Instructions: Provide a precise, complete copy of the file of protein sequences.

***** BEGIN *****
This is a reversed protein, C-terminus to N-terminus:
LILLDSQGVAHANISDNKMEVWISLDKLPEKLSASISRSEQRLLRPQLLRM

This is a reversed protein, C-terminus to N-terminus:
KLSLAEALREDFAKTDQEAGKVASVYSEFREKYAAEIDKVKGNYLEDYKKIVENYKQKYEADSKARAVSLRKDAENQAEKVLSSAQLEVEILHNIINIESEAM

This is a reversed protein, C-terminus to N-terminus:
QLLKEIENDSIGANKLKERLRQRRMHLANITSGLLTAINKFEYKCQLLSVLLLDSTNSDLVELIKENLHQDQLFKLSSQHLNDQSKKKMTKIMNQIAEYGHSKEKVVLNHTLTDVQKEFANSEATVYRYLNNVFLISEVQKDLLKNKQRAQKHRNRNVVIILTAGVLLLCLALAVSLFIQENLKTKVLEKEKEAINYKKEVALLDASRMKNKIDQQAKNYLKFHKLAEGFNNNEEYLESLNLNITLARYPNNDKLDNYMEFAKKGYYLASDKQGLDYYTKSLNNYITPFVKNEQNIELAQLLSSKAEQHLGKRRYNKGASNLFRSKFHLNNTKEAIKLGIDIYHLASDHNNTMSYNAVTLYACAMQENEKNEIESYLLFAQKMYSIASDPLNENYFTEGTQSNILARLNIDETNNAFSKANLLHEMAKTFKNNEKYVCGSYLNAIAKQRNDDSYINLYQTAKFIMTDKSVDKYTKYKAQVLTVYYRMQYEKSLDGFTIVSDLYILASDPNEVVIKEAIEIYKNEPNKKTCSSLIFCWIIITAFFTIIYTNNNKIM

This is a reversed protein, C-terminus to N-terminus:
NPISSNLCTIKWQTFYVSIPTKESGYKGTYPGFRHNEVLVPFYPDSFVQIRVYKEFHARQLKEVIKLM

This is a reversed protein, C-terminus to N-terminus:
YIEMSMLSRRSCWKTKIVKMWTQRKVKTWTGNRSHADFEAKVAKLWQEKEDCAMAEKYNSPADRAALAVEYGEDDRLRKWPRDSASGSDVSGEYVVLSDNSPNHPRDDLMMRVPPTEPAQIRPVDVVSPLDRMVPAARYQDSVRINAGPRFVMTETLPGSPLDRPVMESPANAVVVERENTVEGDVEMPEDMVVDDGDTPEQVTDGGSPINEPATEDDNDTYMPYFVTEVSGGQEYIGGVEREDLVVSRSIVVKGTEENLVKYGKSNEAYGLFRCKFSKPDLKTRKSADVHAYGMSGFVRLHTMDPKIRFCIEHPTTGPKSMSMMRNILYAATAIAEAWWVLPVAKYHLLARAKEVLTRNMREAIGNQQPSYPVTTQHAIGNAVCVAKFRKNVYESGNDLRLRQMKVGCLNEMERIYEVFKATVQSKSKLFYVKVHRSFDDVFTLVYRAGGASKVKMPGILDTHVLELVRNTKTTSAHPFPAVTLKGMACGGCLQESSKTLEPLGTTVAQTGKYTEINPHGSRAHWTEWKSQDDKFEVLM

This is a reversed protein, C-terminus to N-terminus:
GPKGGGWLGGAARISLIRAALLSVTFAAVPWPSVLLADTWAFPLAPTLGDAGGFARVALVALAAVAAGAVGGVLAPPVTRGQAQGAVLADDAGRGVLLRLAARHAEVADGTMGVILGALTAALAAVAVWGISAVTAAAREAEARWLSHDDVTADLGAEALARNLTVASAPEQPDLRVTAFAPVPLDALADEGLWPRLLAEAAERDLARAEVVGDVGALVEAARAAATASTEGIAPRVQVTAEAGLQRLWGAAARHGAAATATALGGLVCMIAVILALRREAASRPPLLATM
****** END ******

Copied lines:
This is a reversed protein, C-terminus to N-terminus:
LILLDSQGVAHANISDNKMEVWISLDKLPEKLSASISRSEQRLLRPQLLRM

This is a reversed protein, C-terminus to N-terminus:
KLSLAEALREDFAKTDQEAGKVASVYSEFREKYAAEIDKVKGNYLEDYKKIVENYKQKYEADSKARAVSLRKDAENQAEKVLSSAQLEVEILHNIINIESEAM

This is a reversed protein, C-terminus to N-terminus:
QLLKEIENDSIGANKLKERLRQRRMHLANITSGLLTAINKFEYKCQLLSVLLLDSTNSDLVELIKENLHQDQLFKLSSQHLNDQSKKKMTKIMNQIAEYGHSKEKVVLNHTLTDVQKEFANSEATVYRYLNNVFLISEVQKDLLKNKQRAQKHRNRNVVIILTAGVLLLCLALAVSLFIQENLKTKVLEKEKEAINYKKEVALLDASRMKNKIDQQAKNYLKFHKLAEGFNNNEEYLESLNLNITLARYPNNDKLDNYMEFAKKGYYLASDKQGLDYYTKSLNNYITPFVKNEQNIELAQLLSSKAEQHLGKRRYNKGASNLFRSKFHLNNTKEAIKLGIDIYHLASDHNNTMSYNAVTLYACAMQENEKNEIESYLLFAQKMYSIASDPLNENYFTEGTQSNILARLNIDETNNAFSKANLLHEMAKTFKNNEKYVCGSYLNAIAKQRNDDSYINLYQTAKFIMTDKSVDKYTKYKAQVLTVYYRMQYEKSLDGFTIVSDLYILASDPNEVVIKEAIEIYKNEPNKKTCSSLIFCWIIITAFFTIIYTNNNKIM

This is a reversed protein, C-terminus to N-terminus:
NPISSNLCTIKWQTFYVSIPTKESGYKGTYPGFRHNEVLVPFYPDSFVQIRVYKEFHARQLKEVIKLM

This is a reversed protein, C-terminus to N-terminus:
YIEMSMLSRRSCWKTKIVKMWTQRKVKTWTGNRSHADFEAKVAKLWQEKEDCAMAEKYNSPADRAALAVEYGEDDRLRKWPRDSASGSDVSGEYVVLSDNSPNHPRDDLMMRVPPTEPAQIRPVDVVSPLDRMVPAARYQDSVRINAGPRFVMTETLPGSPLDRPVMESPANAVVVERENTVEGDVEMPEDMVVDDGDTPEQVTDGGSPINEPATEDDNDTYMPYFVTEVSGGQEYIGGVEREDLVVSRSIVVKGTEENLVKYGKSNEAYGLFRCKFSKPDLKTRKSADVHAYGMSGFVRLHTMDPKIRFCIEHPTTGPKSMSMMRNILYAATAIAEAWWVLPVAKYHLLARAKEVLTRNMREAIGNQQPSYPVTTQHAIGNAVCVAKFRKNVYESGNDLRLRQMKVGCLNEMERIYEVFKATVQSKSKLFYVKVHRSFDDVFTLVYRAGGASKVKMPGILDTHVLELVRNTKTTSAHPFPAVTLKGMACGGCLQESSKTLEPLGTTVAQTGKYTEINPHGSRAHWTEWKSQDDKFEVLM

This is a reversed protein, C-terminus to N-terminus:
GPKGGGWLGGAARISLIRAALLSVTFAAVPWPSVLLADTWAFPLAPTLGDAGGFARVALVALAAVAAGAVGGVLAPPVTRGQAQGAVLADDAGRGVLLRLAARHAEVADGTMGVILGALTAALAAVAVWGISAVTAAAREAEARWLSHDDVTADLGAEALARNLTVASAPEQPDLRVTAFAPVPLDALADEGLWPRLLAEAAERDLARAEVVGDVGALVEAARAAATASTEGIAPRVQVTAEAGLQRLWGAAARHGAAATATALGGLVCMIAVILALRREAASRPPLLATM